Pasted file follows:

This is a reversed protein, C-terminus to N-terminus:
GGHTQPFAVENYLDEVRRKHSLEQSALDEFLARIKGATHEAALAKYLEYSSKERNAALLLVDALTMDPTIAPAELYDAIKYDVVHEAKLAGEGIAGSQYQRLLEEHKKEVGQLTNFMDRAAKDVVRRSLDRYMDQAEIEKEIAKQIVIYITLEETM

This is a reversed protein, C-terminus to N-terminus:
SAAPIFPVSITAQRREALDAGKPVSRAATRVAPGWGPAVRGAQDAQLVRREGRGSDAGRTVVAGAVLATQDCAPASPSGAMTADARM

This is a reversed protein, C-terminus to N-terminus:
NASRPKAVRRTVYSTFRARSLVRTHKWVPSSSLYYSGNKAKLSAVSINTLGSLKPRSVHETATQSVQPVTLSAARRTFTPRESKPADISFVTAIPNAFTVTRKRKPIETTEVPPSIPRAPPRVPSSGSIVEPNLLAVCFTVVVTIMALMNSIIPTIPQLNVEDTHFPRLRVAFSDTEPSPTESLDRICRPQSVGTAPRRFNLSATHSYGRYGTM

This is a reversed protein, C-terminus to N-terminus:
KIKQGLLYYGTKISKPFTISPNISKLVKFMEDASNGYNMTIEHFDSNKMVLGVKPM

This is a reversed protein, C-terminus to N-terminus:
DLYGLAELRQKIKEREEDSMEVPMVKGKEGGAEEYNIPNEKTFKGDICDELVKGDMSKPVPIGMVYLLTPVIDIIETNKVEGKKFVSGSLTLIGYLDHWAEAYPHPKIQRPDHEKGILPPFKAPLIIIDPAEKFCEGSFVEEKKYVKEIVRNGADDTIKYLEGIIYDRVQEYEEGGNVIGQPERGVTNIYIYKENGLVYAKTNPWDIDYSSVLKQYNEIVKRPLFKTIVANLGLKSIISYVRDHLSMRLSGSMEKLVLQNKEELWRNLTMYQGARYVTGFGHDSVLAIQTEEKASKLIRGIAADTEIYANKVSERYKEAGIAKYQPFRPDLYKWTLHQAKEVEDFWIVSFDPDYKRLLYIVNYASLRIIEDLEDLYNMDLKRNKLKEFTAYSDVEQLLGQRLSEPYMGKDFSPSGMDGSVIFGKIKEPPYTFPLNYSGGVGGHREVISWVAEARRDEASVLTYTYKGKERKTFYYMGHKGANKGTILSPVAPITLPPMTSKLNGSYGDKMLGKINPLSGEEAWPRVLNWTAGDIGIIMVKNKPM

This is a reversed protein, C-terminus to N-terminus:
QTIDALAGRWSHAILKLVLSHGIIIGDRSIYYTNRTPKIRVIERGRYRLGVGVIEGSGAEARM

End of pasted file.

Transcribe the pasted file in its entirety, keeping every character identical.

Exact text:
This is a reversed protein, C-terminus to N-terminus:
GGHTQPFAVENYLDEVRRKHSLEQSALDEFLARIKGATHEAALAKYLEYSSKERNAALLLVDALTMDPTIAPAELYDAIKYDVVHEAKLAGEGIAGSQYQRLLEEHKKEVGQLTNFMDRAAKDVVRRSLDRYMDQAEIEKEIAKQIVIYITLEETM

This is a reversed protein, C-terminus to N-terminus:
SAAPIFPVSITAQRREALDAGKPVSRAATRVAPGWGPAVRGAQDAQLVRREGRGSDAGRTVVAGAVLATQDCAPASPSGAMTADARM

This is a reversed protein, C-terminus to N-terminus:
NASRPKAVRRTVYSTFRARSLVRTHKWVPSSSLYYSGNKAKLSAVSINTLGSLKPRSVHETATQSVQPVTLSAARRTFTPRESKPADISFVTAIPNAFTVTRKRKPIETTEVPPSIPRAPPRVPSSGSIVEPNLLAVCFTVVVTIMALMNSIIPTIPQLNVEDTHFPRLRVAFSDTEPSPTESLDRICRPQSVGTAPRRFNLSATHSYGRYGTM

This is a reversed protein, C-terminus to N-terminus:
KIKQGLLYYGTKISKPFTISPNISKLVKFMEDASNGYNMTIEHFDSNKMVLGVKPM

This is a reversed protein, C-terminus to N-terminus:
DLYGLAELRQKIKEREEDSMEVPMVKGKEGGAEEYNIPNEKTFKGDICDELVKGDMSKPVPIGMVYLLTPVIDIIETNKVEGKKFVSGSLTLIGYLDHWAEAYPHPKIQRPDHEKGILPPFKAPLIIIDPAEKFCEGSFVEEKKYVKEIVRNGADDTIKYLEGIIYDRVQEYEEGGNVIGQPERGVTNIYIYKENGLVYAKTNPWDIDYSSVLKQYNEIVKRPLFKTIVANLGLKSIISYVRDHLSMRLSGSMEKLVLQNKEELWRNLTMYQGARYVTGFGHDSVLAIQTEEKASKLIRGIAADTEIYANKVSERYKEAGIAKYQPFRPDLYKWTLHQAKEVEDFWIVSFDPDYKRLLYIVNYASLRIIEDLEDLYNMDLKRNKLKEFTAYSDVEQLLGQRLSEPYMGKDFSPSGMDGSVIFGKIKEPPYTFPLNYSGGVGGHREVISWVAEARRDEASVLTYTYKGKERKTFYYMGHKGANKGTILSPVAPITLPPMTSKLNGSYGDKMLGKINPLSGEEAWPRVLNWTAGDIGIIMVKNKPM

This is a reversed protein, C-terminus to N-terminus:
QTIDALAGRWSHAILKLVLSHGIIIGDRSIYYTNRTPKIRVIERGRYRLGVGVIEGSGAEARM